Being a marketing communication specialist, I come across many marketing/selling messages throughout each working day, professionally and personally.Again, I must profess disappointment at the quality of advertising in the trade press. I’m not saying that these ads are all produced sloppily in-house, many are professionally-prepared by ad agencies or other professional communication practitioners. (Yours truly being one of these practitioners.)I personally make no excuses as I usually just follow client instructions, especially when clients supply the copy. And, my only input is by way of layout. Let me refer to the ad message and what is set out in the ad. (However, when I am asked to develop a concept, it’s another story.)
Many ads feature the client logo on top, with ad copy being either a company mission statement or an enumeration of products and services offered—the classic tombstone ad, or “name, rank and serial number ad”.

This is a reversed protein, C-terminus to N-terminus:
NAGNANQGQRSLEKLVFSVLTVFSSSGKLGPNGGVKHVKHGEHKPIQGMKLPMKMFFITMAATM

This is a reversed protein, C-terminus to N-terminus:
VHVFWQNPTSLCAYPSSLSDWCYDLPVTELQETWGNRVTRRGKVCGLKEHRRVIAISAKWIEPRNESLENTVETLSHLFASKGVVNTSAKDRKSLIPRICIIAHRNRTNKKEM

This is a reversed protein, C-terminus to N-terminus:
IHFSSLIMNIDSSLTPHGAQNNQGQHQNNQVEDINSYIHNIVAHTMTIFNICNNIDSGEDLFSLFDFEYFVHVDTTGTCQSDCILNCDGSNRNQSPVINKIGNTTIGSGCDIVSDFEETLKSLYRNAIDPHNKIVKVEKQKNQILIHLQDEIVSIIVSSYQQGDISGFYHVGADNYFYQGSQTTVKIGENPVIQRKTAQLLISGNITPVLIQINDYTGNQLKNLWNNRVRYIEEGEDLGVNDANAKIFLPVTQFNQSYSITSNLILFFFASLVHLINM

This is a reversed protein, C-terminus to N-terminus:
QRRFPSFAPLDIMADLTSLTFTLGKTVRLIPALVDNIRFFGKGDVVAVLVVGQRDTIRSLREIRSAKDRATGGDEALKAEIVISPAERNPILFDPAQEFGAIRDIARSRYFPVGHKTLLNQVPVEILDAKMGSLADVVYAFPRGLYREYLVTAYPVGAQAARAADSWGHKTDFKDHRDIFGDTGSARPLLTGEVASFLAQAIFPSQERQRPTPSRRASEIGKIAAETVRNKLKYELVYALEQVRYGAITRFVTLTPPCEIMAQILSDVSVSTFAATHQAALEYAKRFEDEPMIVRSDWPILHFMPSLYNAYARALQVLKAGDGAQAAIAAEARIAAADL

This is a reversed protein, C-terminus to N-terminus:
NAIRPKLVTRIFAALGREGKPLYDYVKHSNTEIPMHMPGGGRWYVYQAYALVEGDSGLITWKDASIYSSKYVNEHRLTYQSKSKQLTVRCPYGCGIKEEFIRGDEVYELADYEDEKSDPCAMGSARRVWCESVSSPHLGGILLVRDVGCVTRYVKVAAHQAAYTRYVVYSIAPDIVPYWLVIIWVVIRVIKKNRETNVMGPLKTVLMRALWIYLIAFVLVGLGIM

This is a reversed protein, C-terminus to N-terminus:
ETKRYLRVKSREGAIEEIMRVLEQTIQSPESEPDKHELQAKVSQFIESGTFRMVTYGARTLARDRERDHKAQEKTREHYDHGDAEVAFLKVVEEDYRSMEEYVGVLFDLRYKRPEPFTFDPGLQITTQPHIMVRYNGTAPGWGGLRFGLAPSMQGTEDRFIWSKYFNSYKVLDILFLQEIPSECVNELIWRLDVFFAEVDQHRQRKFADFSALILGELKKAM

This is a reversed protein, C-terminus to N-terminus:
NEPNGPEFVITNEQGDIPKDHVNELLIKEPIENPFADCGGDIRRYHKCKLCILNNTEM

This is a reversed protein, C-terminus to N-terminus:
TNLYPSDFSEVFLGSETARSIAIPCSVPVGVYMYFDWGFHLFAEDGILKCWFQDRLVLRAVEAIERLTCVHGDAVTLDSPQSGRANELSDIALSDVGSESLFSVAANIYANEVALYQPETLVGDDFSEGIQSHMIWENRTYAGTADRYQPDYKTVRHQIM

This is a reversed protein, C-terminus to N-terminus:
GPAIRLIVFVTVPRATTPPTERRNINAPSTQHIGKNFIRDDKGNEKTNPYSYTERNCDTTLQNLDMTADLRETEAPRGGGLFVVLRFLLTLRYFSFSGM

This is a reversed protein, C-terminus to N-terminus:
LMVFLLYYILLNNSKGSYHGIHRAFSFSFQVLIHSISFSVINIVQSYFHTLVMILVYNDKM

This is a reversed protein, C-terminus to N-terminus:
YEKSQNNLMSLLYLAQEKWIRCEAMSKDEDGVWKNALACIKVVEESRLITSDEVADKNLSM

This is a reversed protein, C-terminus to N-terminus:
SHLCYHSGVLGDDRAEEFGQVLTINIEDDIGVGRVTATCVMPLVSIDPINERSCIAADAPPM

These ads are of value only as subliminal reminders of an organisation’s presence in the marketplace—as a best case. Unfortunately, most times these are not only ignored, but could be a way of proving to the market that the staff of the company concerned is just too busy to take time to prepare the right message or really is not interested in getting more customers.Am I being too critical?Well, maybe. But consider this: when putting out a marketing communication, the point of view is not “I” or “we”, but should really be “you”. Yes, you the customer or prospective customer.And, to really make an impact on the reader, the aspect certainly should be what’s in it for the reader. What advantage is there to be gained by even reading the ad?It’s something I’ve harped on in the past, the need of a promises. This is usually of one or more benefits the reader would get from buying or using the advertiser’s product or service.When Dove sold its soap to the public, the company did not just offer a means of achieving personal hygiene, but one of “younger and smoother skin”. The emphasis was on the moisturiser in the soap.The Volvo ads of some years back put the emphasis on safety. The focus was not on the car itself, but on the safety shell, built into each vehicle. Volvo now has another slant, but the “Staying Alive” message is still at the back of my mind because it was memorable. And more importantly, the promise was safety, not just the driver, but the driver’s family who are in the vehicle with him (her).We note that the safety cell was not invented by Volvo, though the company would certainly be remembered for relating this with its cars. It was developed by Mercedes Benz, who did not patent the technology as the management wanted to share this with the rest of the world.I digress, but you get my drift. The principal consideration is not that you as a marketer are there put a message across because you love your organisation or your job, it’s because you as a marketer exist because of your customers. No customers, no you.Finally, your customer doesn’t care about your company, your mission statement, your product (or service) offering, but on what your company can do for him or her. Yes, what’s in it for me (the customer). This is something we just cannot ignore.So, the slant and the message is a promise of something that must just be too good to pass up.And, put simply the more enticing the message the greater the interest the reader will have to go beyond the headline, read through the body copy and then contact you for more details. Mission accomplished.